Peer-review report’s classification

Scientific Quality: Grade C, Grade C

Novelty: Grade B, Grade C

Creativity or Innovation: Grade B, Grade C

Scientific Significance: Grade B, Grade B

P-Reviewer: Jennane R, France; Yin J, China S-Editor: Li L L-Editor: Wang TQ P-Editor: Che XX

References
1.  Wei KR, Zheng RS, Zhang SW, Liang ZH, Li ZM, Chen WQ. Nasopharyngeal carcinoma incidence and mortality in China, 2013. Chin J Cancer. 2017;36:90.  [PubMed]  [DOI]  [Cited in This Article: ]  [Cited by in Crossref: 164]  [Cited by in F6Publishing: 210]  [Article Influence: 30.0]  [Reference Citation Analysis (0)]
2.  Lee AW, Poon YF, Foo W, Law SC, Cheung FK, Chan DK, Tung SY, Thaw M, Ho JH. Retrospective analysis of 5037 patients with nasopharyngeal carcinoma treated during 1976-1985: overall survival and patterns of failure. Int J Radiat Oncol Biol Phys. 1992;23:261-270.  [PubMed]  [DOI]  [Cited in This Article: ]  [Cited by in Crossref: 498]  [Cited by in F6Publishing: 482]  [Article Influence: 15.1]  [Reference Citation Analysis (0)]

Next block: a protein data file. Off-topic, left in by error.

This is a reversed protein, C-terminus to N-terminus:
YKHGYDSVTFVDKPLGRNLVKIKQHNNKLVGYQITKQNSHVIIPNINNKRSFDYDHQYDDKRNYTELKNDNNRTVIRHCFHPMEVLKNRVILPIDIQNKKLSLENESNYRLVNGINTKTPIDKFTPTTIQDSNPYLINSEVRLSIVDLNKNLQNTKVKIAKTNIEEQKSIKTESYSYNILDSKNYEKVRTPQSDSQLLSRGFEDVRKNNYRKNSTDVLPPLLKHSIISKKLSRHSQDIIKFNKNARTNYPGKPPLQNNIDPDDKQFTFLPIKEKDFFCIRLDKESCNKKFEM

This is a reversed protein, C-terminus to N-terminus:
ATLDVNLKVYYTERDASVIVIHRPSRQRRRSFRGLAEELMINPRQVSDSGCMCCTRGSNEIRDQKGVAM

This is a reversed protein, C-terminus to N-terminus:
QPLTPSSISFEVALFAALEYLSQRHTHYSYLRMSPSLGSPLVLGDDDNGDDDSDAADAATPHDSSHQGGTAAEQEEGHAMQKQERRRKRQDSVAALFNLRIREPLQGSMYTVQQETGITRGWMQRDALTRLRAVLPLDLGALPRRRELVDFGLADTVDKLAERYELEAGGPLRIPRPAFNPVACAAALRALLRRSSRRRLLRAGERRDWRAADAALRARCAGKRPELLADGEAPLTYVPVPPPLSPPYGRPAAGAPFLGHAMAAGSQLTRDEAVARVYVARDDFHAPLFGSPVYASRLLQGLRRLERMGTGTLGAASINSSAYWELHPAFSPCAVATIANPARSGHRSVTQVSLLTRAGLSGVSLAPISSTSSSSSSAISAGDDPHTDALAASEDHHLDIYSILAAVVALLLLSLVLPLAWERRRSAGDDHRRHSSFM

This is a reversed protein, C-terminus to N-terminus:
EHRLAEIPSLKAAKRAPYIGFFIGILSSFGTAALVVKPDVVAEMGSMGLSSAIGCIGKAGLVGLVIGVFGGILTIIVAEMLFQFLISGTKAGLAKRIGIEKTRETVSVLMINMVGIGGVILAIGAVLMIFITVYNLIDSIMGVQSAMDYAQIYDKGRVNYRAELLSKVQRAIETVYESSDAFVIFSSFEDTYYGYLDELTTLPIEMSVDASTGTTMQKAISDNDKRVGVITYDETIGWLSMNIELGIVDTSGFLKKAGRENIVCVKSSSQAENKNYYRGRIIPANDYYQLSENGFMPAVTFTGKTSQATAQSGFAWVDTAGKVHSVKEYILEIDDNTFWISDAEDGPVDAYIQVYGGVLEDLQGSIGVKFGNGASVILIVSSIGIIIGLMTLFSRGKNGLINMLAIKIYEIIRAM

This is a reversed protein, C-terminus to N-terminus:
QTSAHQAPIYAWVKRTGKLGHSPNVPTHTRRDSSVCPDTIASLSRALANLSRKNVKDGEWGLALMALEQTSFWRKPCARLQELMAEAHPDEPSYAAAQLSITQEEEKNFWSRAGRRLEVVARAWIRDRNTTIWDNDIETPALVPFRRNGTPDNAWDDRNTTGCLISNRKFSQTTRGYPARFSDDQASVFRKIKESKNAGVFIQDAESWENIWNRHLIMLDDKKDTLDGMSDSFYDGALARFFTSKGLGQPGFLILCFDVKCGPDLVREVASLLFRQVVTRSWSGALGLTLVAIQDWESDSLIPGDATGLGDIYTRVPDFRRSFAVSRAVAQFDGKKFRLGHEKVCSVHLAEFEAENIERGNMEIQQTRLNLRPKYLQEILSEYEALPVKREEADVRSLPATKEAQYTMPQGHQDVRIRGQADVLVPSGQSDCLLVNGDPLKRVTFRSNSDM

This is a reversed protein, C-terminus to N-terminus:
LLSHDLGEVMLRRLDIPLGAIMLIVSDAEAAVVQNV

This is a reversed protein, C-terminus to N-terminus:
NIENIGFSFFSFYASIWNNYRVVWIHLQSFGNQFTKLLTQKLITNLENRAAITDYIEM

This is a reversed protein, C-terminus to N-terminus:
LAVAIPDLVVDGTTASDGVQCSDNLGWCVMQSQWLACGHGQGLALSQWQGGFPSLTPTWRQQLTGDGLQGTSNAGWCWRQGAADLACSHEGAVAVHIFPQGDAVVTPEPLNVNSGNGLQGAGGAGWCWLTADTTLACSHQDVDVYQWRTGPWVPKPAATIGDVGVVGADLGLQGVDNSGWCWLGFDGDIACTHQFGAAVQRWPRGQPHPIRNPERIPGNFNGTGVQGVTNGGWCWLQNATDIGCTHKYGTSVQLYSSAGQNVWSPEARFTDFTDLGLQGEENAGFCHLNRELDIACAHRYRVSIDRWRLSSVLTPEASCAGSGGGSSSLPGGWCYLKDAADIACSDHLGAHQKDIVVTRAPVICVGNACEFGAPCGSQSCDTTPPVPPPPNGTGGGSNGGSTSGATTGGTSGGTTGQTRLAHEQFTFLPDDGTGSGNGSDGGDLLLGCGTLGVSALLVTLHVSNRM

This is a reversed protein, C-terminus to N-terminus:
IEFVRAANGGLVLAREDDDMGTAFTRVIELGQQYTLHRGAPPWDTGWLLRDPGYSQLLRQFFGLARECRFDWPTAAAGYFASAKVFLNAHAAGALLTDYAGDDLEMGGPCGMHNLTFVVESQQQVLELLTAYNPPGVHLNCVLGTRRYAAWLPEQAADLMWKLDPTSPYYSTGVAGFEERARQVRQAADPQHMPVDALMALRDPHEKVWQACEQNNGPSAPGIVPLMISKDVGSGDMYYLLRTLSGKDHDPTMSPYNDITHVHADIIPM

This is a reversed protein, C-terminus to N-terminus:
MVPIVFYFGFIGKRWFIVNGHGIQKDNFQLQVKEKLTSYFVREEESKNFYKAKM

3.  Sun XS, Liu SL, Luo MJ, Li XY, Chen QY, Guo SS, Wen YF, Liu LT, Xie HJ, Tang QN, Liang YJ, Yan JJ, Lin DF, Bi MM, Liu Y, Liang YF, Ma J, Tang LQ, Mai HQ. The Association Between the Development of Radiation Therapy, Image Technology, and Chemotherapy, and the Survival of Patients With Nasopharyngeal Carcinoma: A Cohort Study From 1990 to 2012. Int J Radiat Oncol Biol Phys. 2019;105:581-590.  [PubMed]  [DOI]  [Cited in This Article: ]  [Cited by in Crossref: 46]  [Cited by in F6Publishing: 71]  [Article Influence: 14.2]  [Reference Citation Analysis (0)]